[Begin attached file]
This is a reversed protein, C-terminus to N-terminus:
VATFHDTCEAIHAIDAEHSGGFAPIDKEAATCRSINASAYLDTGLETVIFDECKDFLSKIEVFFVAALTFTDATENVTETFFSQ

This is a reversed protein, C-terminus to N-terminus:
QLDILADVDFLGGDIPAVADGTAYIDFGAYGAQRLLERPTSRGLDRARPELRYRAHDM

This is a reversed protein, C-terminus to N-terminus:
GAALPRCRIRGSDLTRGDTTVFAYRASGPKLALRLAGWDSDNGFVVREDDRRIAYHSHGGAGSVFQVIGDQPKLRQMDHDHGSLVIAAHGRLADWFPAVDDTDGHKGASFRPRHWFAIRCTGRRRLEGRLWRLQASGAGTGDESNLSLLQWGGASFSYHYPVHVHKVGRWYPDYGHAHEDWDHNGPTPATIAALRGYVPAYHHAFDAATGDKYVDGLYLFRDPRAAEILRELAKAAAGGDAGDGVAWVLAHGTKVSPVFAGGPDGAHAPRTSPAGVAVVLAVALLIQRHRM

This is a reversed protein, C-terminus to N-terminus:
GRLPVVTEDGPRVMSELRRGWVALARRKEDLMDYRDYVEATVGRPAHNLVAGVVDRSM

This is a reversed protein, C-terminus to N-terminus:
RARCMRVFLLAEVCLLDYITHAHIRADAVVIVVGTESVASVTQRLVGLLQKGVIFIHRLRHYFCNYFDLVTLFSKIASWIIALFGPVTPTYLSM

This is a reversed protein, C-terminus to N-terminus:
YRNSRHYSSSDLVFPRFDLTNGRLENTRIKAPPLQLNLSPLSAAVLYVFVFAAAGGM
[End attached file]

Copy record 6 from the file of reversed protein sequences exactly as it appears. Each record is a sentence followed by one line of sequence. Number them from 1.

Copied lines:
This is a reversed protein, C-terminus to N-terminus:
YRNSRHYSSSDLVFPRFDLTNGRLENTRIKAPPLQLNLSPLSAAVLYVFVFAAAGGM